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ILLEGAL REVOCATION OF A STATUTORY RIGHT OF OCCUPANCY

Dictum

See Ibrahim v. Mohammed (2003) 6 NWLR (Pt.817) 615 at 645 where Kalgo, JSC put the position of the law thus – “It is not in dispute that in the instant appeal, the respondent was not notified by the Governor of the intended revocation of his earlier grant exhibit 1 before granting exhibit A8 (AI3) to the appellant. This is in clear contravention of section 28(6) of the Act, it was also not shown by evidence that the respondent’s land was required for public purposes or interest. The respondent was not heard before the grant of his land was made to the appellant and no compensation was offered or given to the respondent as required by the Act. It is my respective view therefore, that under these circumstances the grant of the statutory right of occupancy over the same piece or parcel of land to which the respondent had earlier been granted certificate of occupancy, was invalid, null and void.”

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CERTIFICATE OF OCCUPANCY IS A PRESUMPTION OF EXCLUSIVE POSSESSION

It is settled law that a Certificate of Occupancy regularity issued by competent authority raises the presumption that the holder is the owner in exclusive possession of the land in respect thereof. The presumption is however rebuttable. But there is no evidence from the Appellant to rebut the presumption. As a matter of fact, the Appellants did not attack the Certificate of Occupancy.

— F.F. Tabai, JSC. Agboola v UBA (2011) – SC.86/2003

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CERTIFICATE OF OCCUPANCY IS NOT CONCLUSIVE PROOF OF RIGHT OF OCCUPANCY

I think the point must be stressed that a certificate of statutory or customary right of occupancy issued under the Land Use Act, 1978 cannot be said to be conclusive evidence of any right, interest or valid title to land in favour of the grantee. It is, at best, only a prima facie evidence of such right, interest or title without more and may in appropriate cases be effectively challenged and rendered invalid and null and void. See Lababedi v. Lagos Metal Industries (Nig.) Ltd. (1973) NSCC 1 at 6.

— Iguh, JSC. Olohunde v. Adeyoju (2000) – SC.15/1995

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CERTIFICATE OF OCCUPANCY IS PRIMA FACIE EVIDENCE OF R of O

Wakama v. Kalio (supra), Musdapher JCA (as he then was) had this to say on pages 130/131: “The mere fact that a certificate of occupancy is issued by the Governor does not automatically vest the leasehold thereby created in favour of the person named. A certificate is only a prima facie evidence of the right of occupancy in favour of the person named as allottee. Thus any person without title to a parcel of land in respect of which a certificate of occupancy is issued acquired no right or interest.”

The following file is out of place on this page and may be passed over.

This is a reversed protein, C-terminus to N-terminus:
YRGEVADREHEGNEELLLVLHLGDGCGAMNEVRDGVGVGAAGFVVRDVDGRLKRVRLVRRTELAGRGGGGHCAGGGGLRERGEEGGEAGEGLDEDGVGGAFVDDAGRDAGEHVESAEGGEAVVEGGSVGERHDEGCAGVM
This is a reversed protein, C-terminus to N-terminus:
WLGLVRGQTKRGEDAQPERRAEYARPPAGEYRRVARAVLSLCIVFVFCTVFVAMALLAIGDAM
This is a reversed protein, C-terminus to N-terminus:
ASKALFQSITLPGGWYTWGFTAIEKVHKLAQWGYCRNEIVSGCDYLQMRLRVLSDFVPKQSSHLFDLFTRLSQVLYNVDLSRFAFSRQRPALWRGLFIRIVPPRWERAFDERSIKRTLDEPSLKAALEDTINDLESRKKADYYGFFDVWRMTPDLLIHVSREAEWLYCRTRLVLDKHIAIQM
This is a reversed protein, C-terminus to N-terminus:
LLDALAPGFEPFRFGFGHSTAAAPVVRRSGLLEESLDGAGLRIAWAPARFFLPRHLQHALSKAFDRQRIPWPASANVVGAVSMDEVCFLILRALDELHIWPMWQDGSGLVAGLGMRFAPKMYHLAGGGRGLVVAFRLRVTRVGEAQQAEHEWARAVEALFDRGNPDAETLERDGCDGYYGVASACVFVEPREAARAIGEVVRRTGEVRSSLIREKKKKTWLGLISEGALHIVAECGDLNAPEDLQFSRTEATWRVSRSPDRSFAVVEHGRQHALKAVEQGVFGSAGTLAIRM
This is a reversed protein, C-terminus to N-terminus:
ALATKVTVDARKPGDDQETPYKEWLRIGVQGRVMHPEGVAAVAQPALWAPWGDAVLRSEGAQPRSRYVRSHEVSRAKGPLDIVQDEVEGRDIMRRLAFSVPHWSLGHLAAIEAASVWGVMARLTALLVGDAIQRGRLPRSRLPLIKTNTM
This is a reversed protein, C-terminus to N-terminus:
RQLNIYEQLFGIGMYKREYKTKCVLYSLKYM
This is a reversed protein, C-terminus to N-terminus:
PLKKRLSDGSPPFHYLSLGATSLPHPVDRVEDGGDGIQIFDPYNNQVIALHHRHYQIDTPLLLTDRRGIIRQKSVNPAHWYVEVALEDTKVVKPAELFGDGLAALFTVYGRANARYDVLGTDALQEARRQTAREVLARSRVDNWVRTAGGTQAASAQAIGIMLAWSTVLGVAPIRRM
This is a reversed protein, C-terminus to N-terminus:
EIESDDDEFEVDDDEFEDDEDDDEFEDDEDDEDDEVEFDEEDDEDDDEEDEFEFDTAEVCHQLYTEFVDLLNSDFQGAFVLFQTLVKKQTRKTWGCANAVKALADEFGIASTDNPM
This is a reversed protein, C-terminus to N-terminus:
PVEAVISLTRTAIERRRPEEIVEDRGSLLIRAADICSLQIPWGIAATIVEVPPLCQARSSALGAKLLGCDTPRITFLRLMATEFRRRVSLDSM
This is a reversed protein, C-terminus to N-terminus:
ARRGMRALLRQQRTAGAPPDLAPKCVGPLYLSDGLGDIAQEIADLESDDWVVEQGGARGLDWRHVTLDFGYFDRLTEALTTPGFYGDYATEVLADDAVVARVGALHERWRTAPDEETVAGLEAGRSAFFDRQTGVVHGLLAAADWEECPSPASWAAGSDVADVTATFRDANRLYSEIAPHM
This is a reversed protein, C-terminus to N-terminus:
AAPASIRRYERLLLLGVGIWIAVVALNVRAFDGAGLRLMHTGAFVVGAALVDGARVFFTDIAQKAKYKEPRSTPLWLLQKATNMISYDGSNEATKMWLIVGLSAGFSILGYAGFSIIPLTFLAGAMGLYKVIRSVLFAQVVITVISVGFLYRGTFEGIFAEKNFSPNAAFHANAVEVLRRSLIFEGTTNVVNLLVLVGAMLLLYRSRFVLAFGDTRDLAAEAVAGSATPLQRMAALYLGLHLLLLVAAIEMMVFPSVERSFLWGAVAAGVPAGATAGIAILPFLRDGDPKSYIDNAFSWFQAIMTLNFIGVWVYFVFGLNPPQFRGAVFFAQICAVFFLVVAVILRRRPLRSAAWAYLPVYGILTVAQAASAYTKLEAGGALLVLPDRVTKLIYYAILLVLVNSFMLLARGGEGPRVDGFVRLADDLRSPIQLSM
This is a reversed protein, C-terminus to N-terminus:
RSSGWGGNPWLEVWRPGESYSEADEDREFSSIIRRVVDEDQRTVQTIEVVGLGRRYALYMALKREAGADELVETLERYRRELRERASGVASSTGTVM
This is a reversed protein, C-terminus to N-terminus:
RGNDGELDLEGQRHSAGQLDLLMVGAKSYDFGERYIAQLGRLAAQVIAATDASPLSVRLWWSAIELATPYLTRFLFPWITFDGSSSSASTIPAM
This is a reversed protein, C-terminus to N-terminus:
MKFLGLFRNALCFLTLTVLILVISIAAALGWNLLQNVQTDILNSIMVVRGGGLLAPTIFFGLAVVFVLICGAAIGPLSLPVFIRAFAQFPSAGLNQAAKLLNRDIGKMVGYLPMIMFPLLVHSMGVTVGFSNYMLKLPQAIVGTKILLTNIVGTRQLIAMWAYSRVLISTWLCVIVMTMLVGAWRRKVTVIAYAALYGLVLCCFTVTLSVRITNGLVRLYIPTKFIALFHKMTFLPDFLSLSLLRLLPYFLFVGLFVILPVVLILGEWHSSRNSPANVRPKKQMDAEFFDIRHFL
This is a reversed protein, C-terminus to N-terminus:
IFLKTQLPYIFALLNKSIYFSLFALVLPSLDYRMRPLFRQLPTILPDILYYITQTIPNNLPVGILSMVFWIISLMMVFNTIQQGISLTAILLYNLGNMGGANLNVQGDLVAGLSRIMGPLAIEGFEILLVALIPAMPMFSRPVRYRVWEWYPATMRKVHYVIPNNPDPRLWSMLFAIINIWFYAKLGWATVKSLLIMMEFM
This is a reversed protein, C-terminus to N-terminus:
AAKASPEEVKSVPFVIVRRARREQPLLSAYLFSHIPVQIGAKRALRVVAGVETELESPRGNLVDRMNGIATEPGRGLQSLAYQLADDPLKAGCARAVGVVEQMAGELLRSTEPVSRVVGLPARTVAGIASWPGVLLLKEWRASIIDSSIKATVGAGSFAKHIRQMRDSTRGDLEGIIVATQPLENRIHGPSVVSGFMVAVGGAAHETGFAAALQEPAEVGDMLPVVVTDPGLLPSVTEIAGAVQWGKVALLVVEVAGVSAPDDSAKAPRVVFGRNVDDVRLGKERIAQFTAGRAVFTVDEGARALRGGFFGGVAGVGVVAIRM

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CERTIFICATE OF OCCUPANCY IS PRIMA FACIE EVIDENCE OF RIGHT OF OCCUPANCY

Exhibit D5 i.e the certificate issued by the Governor is simply a prima facie evidence of right of occupancy in his favour. However, such evidence is rebuttable. Title to land can only be vested by a holder of it if the latter has genuine or proper title to the property.

– Sanusi JCA. Enejo v. Nasir (2006)

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POSITION OF THE LAW WHERE TWO OR MORE PERSONS CLAIM A RIGHT OF OCCUPANCY OVER THE SAME LAND

“The law has been settled for long that where two or more persons claim title to land or a right of occupancy over the same land, the first in time takes priority as it is stronger in law. The latter grantee is deemed not to have been granted any title or right of occupancy. A grantor of title or right of occupancy cannot give title or right of occupancy to two persons, one must be valid, the other invalid. The law is trite one cannot grant title over a parcel of land and still be in legal position to grant such title to another. He would have no such title to grant to the latter grantee under the doctrine of “nemo dat quad non habet”. See FBB Ind. Ltd. v. Mutunci Co. (Nig.) Ltd. (2012) 6 NWLR (Pt. 1297) P. 487 @ 524; Omiyale v. Macaulay (2007) 7 NWLR (Pt. 1141) P. 597; Ibrahim v. Osunde (2009) 6 NWLR (Pt. 1137) P. 382; Ashiru v. Olukoya (2006) 11 NWLR (Pt. 990) P. 1 and Dantsoho v. Mohammed (2003) 6 NWLR (Pt. 817) P. 457.”

— I.S. Bdliya, JCA. Umar Ibrahim v Nasiru Danladi Mu’azu & 2 Ors. (2022) – CA/G/317/2019

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AFTER LAND USE ACT, SHALL CONTINUE TO HOLD AS IF HE HAS CUSTOMARY RIGHT OF OCCUPANCY

Where developed land is not in urban area, the law is that the person in whom such land was vested before the Act came into commencement shall continue to have it vested in him as if he was a holder of a customary right of occupancy granted by a local government. It could therefore be seen that the Land use Act is not a magic wand it is being portrayed to be or a destructive monster that at once swallowed all rights on land and that the Governor or local government with mere issuance of a piece of paper, could divest families of their homes and agricultural lands overnight with a rich holder of certificate of occupancy driving them out with bulldozers and cranes. The law as it is that in areas not declared urban by a state government everybody remains where he has always been as if the new Act has vested in him a customary right of occupancy.

— Belgore, JSC. Ogunleye v Oni (1990) – S.C. 193/1987

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